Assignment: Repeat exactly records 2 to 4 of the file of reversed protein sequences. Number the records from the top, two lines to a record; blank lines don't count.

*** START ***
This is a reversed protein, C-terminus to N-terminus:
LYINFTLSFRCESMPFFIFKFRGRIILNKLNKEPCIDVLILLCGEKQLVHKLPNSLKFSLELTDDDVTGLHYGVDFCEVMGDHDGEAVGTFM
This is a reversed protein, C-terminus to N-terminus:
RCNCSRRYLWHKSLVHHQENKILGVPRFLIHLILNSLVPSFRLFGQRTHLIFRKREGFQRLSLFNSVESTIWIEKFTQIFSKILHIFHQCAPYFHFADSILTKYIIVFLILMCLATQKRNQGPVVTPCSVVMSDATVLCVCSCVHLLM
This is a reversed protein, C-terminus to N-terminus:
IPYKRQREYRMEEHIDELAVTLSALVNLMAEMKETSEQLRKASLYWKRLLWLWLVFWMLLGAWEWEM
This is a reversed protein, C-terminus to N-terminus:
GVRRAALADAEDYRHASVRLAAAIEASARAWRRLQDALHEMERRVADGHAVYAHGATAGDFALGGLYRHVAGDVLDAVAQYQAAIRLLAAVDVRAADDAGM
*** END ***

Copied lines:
This is a reversed protein, C-terminus to N-terminus:
RCNCSRRYLWHKSLVHHQENKILGVPRFLIHLILNSLVPSFRLFGQRTHLIFRKREGFQRLSLFNSVESTIWIEKFTQIFSKILHIFHQCAPYFHFADSILTKYIIVFLILMCLATQKRNQGPVVTPCSVVMSDATVLCVCSCVHLLM
This is a reversed protein, C-terminus to N-terminus:
IPYKRQREYRMEEHIDELAVTLSALVNLMAEMKETSEQLRKASLYWKRLLWLWLVFWMLLGAWEWEM
This is a reversed protein, C-terminus to N-terminus:
GVRRAALADAEDYRHASVRLAAAIEASARAWRRLQDALHEMERRVADGHAVYAHGATAGDFALGGLYRHVAGDVLDAVAQYQAAIRLLAAVDVRAADDAGM